by the Federal and State constitutions, is subject to the authority
    of the General Assembly, in the exercise of the police power, to
    regulate; but the regulation must be reasonable and not
    prohibitive, and must bear a fair relation to the preservation of
    the public peace and safety." Id. at 579.
    Mr. Baker included some memos in his email, also. This memo is from 2013 and deals with the repeal of the aforementioned ordinances...
    https://drive.google.com/file/d/0B9S...it?usp=sharing
    And this is the attachment which shows the ordinances that were voted on:
    https://drive.google.com/file/d/0B9S...it?usp=sharing

    Then, this year, they had to ammend 46-22 to conform to state law again (from the October 2013 changes) - this mainly deals with CC, though...
    Memo:
    https://drive.google.com/file/d/0B9S...it?usp=sharing
    Ordinance:
    https://drive.google.com/file/d/0B9S...it?usp=sharing

    So, I'm no legal eagle and I doubt that the city attorney is going to change his viewpoint based on correspondence with me. I don't see how it can hurt to try, though...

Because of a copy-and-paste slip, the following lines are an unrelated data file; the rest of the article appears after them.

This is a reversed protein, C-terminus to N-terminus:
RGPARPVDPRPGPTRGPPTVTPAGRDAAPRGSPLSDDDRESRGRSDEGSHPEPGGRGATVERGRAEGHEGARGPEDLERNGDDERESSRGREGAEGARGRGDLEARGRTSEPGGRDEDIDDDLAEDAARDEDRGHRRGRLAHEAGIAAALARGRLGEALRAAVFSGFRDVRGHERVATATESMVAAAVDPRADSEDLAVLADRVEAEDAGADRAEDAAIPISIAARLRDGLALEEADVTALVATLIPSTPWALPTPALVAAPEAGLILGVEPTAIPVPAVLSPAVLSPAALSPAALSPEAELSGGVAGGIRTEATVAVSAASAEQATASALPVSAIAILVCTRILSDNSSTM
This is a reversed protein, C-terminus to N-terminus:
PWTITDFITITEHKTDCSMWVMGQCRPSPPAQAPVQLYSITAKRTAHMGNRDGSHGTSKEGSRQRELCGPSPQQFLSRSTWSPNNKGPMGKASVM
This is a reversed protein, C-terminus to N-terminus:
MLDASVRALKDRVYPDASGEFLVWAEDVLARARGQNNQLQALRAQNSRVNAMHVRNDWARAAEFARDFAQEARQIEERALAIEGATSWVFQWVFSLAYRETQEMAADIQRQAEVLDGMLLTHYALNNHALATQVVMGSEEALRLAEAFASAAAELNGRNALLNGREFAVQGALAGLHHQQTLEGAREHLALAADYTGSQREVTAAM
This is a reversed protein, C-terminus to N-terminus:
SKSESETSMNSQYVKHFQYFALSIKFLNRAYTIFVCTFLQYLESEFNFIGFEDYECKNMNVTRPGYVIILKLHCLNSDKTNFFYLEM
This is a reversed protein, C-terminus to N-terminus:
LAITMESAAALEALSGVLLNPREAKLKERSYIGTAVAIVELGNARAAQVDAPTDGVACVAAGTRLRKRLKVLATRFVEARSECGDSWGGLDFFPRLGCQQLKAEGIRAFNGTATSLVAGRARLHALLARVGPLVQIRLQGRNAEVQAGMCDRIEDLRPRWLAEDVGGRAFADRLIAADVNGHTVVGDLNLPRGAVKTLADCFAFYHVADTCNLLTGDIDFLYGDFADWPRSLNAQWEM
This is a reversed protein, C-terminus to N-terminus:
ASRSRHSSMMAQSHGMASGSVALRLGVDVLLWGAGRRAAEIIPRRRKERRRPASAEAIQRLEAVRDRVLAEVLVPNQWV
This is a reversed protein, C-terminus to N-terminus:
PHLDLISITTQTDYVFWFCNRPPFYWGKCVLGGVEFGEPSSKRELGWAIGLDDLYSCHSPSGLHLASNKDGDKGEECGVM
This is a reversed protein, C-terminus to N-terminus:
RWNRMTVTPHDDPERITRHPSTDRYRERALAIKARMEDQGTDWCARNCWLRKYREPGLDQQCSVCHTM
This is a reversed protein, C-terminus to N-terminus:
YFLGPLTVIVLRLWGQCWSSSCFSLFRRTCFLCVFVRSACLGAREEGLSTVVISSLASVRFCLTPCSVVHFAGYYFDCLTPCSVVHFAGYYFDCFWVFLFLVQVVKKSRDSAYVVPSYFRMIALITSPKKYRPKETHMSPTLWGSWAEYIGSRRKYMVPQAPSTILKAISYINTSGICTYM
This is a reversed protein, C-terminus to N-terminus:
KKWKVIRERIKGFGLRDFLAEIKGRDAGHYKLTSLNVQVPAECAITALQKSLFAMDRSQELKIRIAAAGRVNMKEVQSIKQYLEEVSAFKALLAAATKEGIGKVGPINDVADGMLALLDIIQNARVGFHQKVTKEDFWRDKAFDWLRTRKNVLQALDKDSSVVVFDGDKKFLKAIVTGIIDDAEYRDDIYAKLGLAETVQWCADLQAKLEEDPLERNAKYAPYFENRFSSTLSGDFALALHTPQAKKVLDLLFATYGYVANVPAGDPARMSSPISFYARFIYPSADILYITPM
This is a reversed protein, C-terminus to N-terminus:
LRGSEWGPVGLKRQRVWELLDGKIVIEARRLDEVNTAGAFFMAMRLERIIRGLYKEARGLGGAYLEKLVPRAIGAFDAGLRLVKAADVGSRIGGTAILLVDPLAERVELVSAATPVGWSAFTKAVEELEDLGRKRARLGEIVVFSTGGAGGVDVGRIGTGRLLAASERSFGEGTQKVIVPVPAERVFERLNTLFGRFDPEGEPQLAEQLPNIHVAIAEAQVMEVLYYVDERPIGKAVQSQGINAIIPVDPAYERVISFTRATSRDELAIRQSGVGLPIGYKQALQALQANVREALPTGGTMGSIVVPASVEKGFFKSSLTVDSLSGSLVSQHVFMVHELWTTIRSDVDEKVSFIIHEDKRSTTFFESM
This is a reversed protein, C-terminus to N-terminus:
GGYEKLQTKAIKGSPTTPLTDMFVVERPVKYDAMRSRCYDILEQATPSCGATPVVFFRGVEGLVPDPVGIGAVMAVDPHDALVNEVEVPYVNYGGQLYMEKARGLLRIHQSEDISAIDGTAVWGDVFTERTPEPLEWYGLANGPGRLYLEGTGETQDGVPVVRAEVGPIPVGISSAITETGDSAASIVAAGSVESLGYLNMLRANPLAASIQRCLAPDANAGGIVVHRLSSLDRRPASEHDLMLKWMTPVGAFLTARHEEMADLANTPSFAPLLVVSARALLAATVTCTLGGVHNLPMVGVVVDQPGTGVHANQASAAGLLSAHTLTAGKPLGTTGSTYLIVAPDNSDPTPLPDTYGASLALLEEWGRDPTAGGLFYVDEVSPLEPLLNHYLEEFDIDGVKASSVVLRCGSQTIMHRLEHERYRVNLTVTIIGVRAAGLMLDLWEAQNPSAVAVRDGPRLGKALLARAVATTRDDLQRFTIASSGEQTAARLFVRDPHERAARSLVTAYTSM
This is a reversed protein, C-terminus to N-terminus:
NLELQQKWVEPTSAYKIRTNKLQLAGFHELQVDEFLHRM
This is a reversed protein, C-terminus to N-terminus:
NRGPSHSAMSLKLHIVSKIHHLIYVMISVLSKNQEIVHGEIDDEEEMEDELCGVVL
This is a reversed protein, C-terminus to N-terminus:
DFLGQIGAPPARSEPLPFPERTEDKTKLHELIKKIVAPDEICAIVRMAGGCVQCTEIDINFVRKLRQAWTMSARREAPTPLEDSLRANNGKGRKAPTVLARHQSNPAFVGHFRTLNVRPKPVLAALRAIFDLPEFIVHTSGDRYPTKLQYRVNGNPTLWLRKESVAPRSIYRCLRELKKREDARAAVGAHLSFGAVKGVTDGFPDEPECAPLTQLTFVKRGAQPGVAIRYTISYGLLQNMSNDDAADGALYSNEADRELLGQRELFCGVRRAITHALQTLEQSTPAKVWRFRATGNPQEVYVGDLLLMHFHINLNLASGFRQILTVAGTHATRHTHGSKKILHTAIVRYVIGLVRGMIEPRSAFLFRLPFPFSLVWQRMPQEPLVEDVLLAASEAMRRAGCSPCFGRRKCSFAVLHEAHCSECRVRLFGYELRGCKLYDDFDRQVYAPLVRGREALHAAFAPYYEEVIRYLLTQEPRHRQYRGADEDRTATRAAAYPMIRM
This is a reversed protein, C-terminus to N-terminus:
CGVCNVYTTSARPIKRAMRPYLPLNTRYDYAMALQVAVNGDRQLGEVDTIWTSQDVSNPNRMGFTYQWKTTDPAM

I obviously don't agree with him and don't see how anything mentioned in Dawson negates anything in Kerner. Like I said, though, I'm not a lawyer and don't speak the lingo.

    I'd like to hear your LEGAL opinions on this. And don't take this statement the wrong way, but I'm pretty sure I know where most of you stand on this issue, so I'm not really looking for your personal opinions. I'm looking for some well thought out legal arguments that I can put up to the city attorney and see how he responds.

    I appreciate your help on this. This ordinance affects me directly and can affect you as well if you ever come into the city. If this stupid ordinance can get amended to improve our open carry rights, everyone wins.

  2. #2
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    Ok - first off I would suggest you not get TOO deep in the weeds trying to convince this guy. First, it won't happen, and second - were it ever to go to court you always want a few cites in your back pocket to bolster your argument that the other guy hasn't seen and prepared for.....

    Next, he is correct regarding Kerner relating to more than just weapons being carried concealed.

    However, here is some "food for thought" - just using his own citations against him. I could go digging, and there are a LOT more challenges that could be raised (I raise 2or 3 here).... Hope this helps...
    And for the record - I am NOT a lawyer.



    Mr. Baker,

    Thank you for your reply regarding DCo 46-22. In examining your position based upon the cites provided, I must respectfully disagree with your reading of the decisions due to the following: